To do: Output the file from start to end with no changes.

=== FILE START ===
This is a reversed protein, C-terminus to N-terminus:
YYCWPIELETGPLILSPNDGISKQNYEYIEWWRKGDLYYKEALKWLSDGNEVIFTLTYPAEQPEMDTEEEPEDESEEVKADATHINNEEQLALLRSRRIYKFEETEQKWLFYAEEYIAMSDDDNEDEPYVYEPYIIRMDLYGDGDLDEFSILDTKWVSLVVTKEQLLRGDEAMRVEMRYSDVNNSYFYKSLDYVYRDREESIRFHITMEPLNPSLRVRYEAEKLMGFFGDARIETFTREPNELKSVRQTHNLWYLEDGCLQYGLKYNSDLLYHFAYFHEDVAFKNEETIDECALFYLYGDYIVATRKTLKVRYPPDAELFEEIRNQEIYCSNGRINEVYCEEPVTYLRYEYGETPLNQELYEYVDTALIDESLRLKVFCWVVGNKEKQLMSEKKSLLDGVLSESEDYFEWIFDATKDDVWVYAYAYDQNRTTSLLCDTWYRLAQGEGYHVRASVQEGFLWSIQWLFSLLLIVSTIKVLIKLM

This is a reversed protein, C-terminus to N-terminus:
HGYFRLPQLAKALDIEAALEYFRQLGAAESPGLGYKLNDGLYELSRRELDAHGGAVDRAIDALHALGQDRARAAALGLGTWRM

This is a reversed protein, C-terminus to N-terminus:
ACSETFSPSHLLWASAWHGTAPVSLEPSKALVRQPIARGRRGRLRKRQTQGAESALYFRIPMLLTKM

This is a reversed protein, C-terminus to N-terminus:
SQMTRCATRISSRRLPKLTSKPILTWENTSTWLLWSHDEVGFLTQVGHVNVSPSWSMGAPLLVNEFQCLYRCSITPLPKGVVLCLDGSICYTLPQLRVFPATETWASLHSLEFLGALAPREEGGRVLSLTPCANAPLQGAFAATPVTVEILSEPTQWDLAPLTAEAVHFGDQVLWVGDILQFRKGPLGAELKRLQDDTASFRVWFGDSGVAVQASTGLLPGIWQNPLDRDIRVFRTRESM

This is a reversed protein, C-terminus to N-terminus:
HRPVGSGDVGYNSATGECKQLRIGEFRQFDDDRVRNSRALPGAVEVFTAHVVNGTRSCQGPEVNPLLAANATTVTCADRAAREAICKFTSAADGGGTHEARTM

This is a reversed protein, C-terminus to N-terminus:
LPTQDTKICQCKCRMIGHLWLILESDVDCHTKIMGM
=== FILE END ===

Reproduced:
This is a reversed protein, C-terminus to N-terminus:
YYCWPIELETGPLILSPNDGISKQNYEYIEWWRKGDLYYKEALKWLSDGNEVIFTLTYPAEQPEMDTEEEPEDESEEVKADATHINNEEQLALLRSRRIYKFEETEQKWLFYAEEYIAMSDDDNEDEPYVYEPYIIRMDLYGDGDLDEFSILDTKWVSLVVTKEQLLRGDEAMRVEMRYSDVNNSYFYKSLDYVYRDREESIRFHITMEPLNPSLRVRYEAEKLMGFFGDARIETFTREPNELKSVRQTHNLWYLEDGCLQYGLKYNSDLLYHFAYFHEDVAFKNEETIDECALFYLYGDYIVATRKTLKVRYPPDAELFEEIRNQEIYCSNGRINEVYCEEPVTYLRYEYGETPLNQELYEYVDTALIDESLRLKVFCWVVGNKEKQLMSEKKSLLDGVLSESEDYFEWIFDATKDDVWVYAYAYDQNRTTSLLCDTWYRLAQGEGYHVRASVQEGFLWSIQWLFSLLLIVSTIKVLIKLM

This is a reversed protein, C-terminus to N-terminus:
HGYFRLPQLAKALDIEAALEYFRQLGAAESPGLGYKLNDGLYELSRRELDAHGGAVDRAIDALHALGQDRARAAALGLGTWRM

This is a reversed protein, C-terminus to N-terminus:
ACSETFSPSHLLWASAWHGTAPVSLEPSKALVRQPIARGRRGRLRKRQTQGAESALYFRIPMLLTKM

This is a reversed protein, C-terminus to N-terminus:
SQMTRCATRISSRRLPKLTSKPILTWENTSTWLLWSHDEVGFLTQVGHVNVSPSWSMGAPLLVNEFQCLYRCSITPLPKGVVLCLDGSICYTLPQLRVFPATETWASLHSLEFLGALAPREEGGRVLSLTPCANAPLQGAFAATPVTVEILSEPTQWDLAPLTAEAVHFGDQVLWVGDILQFRKGPLGAELKRLQDDTASFRVWFGDSGVAVQASTGLLPGIWQNPLDRDIRVFRTRESM

This is a reversed protein, C-terminus to N-terminus:
HRPVGSGDVGYNSATGECKQLRIGEFRQFDDDRVRNSRALPGAVEVFTAHVVNGTRSCQGPEVNPLLAANATTVTCADRAAREAICKFTSAADGGGTHEARTM

This is a reversed protein, C-terminus to N-terminus:
LPTQDTKICQCKCRMIGHLWLILESDVDCHTKIMGM